"We're going to lose fast"

Last fall, the U.S. Air Force simulated a conflict set more than a decade in the future that began with a Chinese biological-weapon attack that swept through U.S. bases and warships in the Indo-Pacific region. Then a major Chinese military exercise was used as cover for the deployment of a massive invasion force. The simulation culminated with Chinese missile strikes raining down on U.S. bases and warships in the region, and a lightning air and amphibious assault on the island of Taiwan…

“More than a decade ago, our war games indicated that the Chinese were doing a good job of investing in military capabilities that would make our preferred model of expeditionary warfare, where we push forces forward and operate out of relatively safe bases and sanctuaries, increasingly difficult,” Air Force Lt. Gen. S. Clinton Hinote, deputy chief of staff for strategy, integration and requirements, told Yahoo News in an exclusive interview. By 2018, the People’s Liberation Army had fielded many of those forces in large numbers, to include massive arsenals of precision-guided surface-to-air and surface-to-surface missiles, a space-based constellation of navigation and targeting satellites and the largest navy in the world.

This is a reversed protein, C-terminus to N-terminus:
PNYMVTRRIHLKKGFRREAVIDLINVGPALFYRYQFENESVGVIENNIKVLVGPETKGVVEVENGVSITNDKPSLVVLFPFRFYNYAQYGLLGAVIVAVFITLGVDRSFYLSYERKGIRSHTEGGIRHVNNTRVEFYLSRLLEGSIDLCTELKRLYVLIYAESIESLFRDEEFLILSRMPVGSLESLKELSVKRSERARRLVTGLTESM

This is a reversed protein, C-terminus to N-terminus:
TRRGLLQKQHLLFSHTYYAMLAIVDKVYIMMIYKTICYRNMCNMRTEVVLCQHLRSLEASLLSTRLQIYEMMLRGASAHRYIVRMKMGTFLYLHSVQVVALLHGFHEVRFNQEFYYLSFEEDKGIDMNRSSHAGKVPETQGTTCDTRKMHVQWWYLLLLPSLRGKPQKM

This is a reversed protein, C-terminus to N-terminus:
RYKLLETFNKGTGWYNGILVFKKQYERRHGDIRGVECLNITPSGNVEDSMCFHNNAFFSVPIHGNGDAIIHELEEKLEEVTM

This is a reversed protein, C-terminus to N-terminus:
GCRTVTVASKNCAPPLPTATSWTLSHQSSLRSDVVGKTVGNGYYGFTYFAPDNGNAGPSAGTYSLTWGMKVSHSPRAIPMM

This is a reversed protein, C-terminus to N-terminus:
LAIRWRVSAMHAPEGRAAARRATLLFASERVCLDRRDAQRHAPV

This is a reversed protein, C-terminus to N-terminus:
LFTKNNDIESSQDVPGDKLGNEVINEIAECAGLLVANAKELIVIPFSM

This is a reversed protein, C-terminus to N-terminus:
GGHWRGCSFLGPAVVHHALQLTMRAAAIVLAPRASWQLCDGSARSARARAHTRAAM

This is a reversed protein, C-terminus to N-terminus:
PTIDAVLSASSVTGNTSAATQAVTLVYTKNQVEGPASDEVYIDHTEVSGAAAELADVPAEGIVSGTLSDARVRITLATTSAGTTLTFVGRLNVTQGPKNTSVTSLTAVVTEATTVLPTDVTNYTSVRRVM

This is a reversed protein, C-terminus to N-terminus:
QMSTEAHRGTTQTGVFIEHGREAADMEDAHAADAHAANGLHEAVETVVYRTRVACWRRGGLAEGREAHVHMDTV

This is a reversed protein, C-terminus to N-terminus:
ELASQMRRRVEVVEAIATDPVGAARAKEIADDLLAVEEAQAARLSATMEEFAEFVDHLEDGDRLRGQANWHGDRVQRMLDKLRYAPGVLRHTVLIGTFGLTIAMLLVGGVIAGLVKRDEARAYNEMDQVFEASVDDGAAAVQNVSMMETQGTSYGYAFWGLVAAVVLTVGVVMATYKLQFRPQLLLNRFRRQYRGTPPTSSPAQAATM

“At that point the trend in our war games was not just that we were losing, but we were losing faster,” Hinote said. “After the 2018 war game I distinctly remember one of our gurus of war gaming standing in front of the Air Force secretary and chief of staff, and telling them that we should never play this war game scenario [of a Chinese attack on Taiwan] again, because we know what is going to happen. The definitive answer if the U.S. military doesn’t change course is that we’re going to lose fast. In that case, an American president would likely be presented with almost a fait accompli.”